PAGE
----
Julian Sanchez gets in depth about the constitutional boundaries the USA has crossed with the expansion of the surveillance state.
Andrew Sullivan is disappointed in Barack Obama for not prosecuting the war criminals under our previous administration.
*Both of these reads are longer but rather interesting.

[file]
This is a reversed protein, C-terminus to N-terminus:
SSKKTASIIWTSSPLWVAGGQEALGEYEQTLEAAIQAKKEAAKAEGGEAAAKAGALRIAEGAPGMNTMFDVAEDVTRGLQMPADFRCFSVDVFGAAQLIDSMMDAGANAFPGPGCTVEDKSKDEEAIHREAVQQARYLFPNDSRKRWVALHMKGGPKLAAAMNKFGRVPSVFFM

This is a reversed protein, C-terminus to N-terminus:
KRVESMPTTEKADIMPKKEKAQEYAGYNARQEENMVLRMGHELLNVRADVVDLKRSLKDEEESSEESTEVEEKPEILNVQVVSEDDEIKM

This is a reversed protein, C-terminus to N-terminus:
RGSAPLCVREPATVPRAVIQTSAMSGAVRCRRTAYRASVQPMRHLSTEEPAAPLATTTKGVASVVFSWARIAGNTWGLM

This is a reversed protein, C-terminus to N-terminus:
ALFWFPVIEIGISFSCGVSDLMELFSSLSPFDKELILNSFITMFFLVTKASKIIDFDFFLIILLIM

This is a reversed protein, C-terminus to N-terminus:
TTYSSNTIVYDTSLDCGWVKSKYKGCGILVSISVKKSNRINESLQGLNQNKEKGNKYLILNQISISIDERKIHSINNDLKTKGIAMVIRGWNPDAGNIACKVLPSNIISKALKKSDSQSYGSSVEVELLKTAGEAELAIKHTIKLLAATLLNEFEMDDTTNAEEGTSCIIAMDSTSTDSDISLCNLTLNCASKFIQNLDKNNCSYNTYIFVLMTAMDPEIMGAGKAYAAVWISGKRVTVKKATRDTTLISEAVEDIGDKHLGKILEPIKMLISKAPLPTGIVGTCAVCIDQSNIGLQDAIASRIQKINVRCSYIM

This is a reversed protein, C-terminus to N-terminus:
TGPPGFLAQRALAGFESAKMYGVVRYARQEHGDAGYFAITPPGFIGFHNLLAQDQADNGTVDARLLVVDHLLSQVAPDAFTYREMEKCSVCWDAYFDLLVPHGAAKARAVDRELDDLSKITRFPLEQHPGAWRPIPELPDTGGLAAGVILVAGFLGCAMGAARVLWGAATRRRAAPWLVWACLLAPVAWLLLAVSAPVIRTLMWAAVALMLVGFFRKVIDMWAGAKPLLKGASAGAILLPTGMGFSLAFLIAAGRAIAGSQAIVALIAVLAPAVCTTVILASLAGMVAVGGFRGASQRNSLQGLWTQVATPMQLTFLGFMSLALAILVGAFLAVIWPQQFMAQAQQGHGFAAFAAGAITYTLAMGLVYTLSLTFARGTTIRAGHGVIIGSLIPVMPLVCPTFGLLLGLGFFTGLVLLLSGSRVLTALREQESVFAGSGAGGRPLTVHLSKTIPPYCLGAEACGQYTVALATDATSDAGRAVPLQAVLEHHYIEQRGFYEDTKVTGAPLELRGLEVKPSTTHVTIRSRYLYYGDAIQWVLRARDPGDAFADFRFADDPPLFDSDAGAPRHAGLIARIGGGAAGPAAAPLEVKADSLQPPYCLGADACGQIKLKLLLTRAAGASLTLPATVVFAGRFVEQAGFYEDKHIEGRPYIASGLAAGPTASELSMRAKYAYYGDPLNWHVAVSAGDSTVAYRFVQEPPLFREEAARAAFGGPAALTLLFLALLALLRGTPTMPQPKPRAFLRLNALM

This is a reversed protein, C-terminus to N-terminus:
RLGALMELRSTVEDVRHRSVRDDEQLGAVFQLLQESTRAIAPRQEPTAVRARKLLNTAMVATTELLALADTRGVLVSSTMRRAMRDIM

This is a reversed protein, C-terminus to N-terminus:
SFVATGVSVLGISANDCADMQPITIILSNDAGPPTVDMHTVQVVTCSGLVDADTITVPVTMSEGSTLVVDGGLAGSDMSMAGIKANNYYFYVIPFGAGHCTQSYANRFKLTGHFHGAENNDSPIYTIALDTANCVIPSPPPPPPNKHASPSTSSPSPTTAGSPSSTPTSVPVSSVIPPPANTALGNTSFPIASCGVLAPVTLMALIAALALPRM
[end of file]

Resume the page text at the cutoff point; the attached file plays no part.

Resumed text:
“If we are to recover as a nation under law rather under a prince, it will not be through the channels of the two major parties or through any president acceptable to the mainstream of either party. It will require a citizenry so enraged and protective of its core liberties against this security Leviathan that it compels dismantling this machinery and exposing it to the light of day – not recklessly, not abruptly, but by close examination, judicial review, press inquiry, protest. There are legitimate trade-offs between national security and liberty. But the protection of war criminals where no secrets are at stake except the scandal of torture itself is not one of them. Alas, there are few such citizens around. And, most tragic of all, those who say they care about liberty above all – the tea-partiers who invoke the founders – seem only too willing to surrender every liberty for the prize of a security against a threat we cannot even measure, and to bow down before a new king (and probably warrior-queen) rather than elect a new president.”